There’s a lull in Washington’s budget battles, but it won’t last. Inevitably, the fight will flare up again, because the nation’s spending and tax policies are fundamentally at odds with what it will take to restore shared prosperity in America.
For now, though, it’s a relief to be spared another mortifying spectacle of fiscal brinkmanship. After their 2010 midterm sweep, Republicans were convinced they had won a mandate for drastic cuts in federal spending. Spurning compromise, they shut down the government and repeatedly pushed the country to the brink of default. Such reckless antics shook investor confidence in the U.S. economy, triggered a credit downgrade and made America look like a banana republic.
While tea party zealots were chiefly to blame, Democrats didn’t exactly cover themselves with glory, either. President Obama lost his gamble that Republicans would relent in their opposition to tax hikes rather than let the budget sequester gouge big holes in defense spending. And by rejecting serious entitlement reform, Congressional Democrats allowed domestic spending to bear the brunt of deficit reduction.
After three years of fiscal sturm und drang, what did our leaders accomplish? Short-term deficits have been cut nearly in half, though some of the decline can be credited to economic recovery. The affluent pay a slightly higher tax rate thanks to Obama’s 2013 “fiscal cliff” deal. On the other hand, the Congressional Budget Office says that the spending cuts mandated by the 2011 Budget Control Act have slowed economic growth. Lawmakers left untouched the basic drivers of America’s long-run debt crisis: the unsustainable growth of “mandatory” spending and revenues insufficient to pay the nation’s bills.
Because the “grand bargain” eluded them, lawmakers sooner or later will have to go back to the fiscal drawing board. Only next time, rather than let conservatives frame the debate, Democrats should stop playing defense and make a progressive case for fiscal reform.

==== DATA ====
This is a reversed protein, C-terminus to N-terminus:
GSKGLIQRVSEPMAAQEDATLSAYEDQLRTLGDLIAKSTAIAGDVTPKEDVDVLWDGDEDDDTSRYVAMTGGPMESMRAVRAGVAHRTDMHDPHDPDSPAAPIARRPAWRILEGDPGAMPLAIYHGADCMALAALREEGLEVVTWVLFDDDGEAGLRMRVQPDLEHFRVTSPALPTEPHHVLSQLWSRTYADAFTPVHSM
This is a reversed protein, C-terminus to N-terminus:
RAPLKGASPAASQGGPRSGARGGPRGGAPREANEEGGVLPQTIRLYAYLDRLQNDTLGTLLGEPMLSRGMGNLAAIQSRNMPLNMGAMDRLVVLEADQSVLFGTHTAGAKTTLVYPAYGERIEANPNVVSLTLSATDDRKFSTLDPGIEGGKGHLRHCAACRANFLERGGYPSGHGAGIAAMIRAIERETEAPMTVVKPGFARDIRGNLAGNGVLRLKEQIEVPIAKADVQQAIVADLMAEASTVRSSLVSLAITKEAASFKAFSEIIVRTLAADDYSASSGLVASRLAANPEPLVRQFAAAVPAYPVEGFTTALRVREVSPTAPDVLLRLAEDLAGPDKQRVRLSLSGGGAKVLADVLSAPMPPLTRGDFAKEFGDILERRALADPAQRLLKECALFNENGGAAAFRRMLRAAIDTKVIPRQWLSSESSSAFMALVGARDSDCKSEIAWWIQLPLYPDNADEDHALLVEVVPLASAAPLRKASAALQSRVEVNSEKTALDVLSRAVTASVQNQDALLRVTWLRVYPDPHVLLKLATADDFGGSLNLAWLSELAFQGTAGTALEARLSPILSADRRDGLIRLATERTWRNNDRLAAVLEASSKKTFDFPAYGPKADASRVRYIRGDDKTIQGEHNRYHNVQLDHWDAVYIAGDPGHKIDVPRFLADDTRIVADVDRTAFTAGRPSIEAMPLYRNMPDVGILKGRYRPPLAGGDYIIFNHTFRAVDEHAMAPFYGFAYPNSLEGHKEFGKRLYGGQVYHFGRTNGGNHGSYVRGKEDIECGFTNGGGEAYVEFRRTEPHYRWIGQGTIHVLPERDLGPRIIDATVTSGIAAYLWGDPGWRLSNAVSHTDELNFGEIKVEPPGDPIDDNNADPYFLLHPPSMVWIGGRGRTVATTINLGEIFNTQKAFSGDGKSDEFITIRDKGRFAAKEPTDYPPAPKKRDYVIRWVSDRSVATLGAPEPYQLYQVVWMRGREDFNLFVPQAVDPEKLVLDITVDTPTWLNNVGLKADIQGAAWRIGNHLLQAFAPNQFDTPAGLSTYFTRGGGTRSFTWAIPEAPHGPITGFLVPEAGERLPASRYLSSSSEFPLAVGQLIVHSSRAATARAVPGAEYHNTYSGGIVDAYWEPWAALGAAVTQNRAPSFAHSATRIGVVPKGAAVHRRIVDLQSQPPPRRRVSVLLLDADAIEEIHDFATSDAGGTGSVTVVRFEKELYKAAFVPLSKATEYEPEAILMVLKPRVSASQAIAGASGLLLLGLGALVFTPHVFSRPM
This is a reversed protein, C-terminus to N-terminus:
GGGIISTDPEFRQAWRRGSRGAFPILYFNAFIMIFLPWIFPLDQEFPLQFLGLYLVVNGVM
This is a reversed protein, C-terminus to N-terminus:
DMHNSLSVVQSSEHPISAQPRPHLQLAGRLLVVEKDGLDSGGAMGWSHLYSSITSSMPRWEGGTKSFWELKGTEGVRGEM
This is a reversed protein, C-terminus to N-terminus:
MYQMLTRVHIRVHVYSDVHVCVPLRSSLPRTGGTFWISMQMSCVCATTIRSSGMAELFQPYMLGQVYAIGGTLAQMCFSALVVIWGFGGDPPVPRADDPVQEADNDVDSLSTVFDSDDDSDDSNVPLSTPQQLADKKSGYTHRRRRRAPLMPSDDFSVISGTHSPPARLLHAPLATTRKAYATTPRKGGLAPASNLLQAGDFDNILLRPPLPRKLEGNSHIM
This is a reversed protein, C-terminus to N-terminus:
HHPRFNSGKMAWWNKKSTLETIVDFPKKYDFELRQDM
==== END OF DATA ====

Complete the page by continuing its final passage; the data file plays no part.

That won’t be easy. Many liberals fantasize that we can close our yawning fiscal gap (the national debt is $17 trillion and growing) simply by soaking the rich. From his Olympian perch at The New York Times, Paul Krugman hurls thunderbolts at “austerians” who supposedly want to foist a Victorian frugality on the country at the expense of growth. The charge fits conservatives like Rep. Paul Ryan, who demand even more draconian spending cuts, fiscal drag be dammed. But it’s untrue of progressive fiscal hawks, who are perfectly willing to boost public investment now so long as we also constrain the future growth of health and retirement programs.
Nonetheless, these advocates for fiscal reform need to move beyond abstract warnings about a rising debt-to-GDP ratio and tell a more compelling story about how the fiscal status quo undermines progressive principles and goals. Fortunately, Eugene Steuerle has done just that in a new book, Dead Men Ruling: How to Restore Fiscal Freedom and Rescue our Future. It’s a trenchant analysis of how we came to the current impasse, and an impassioned manifesto for reclaiming America’s “fiscal freedom.”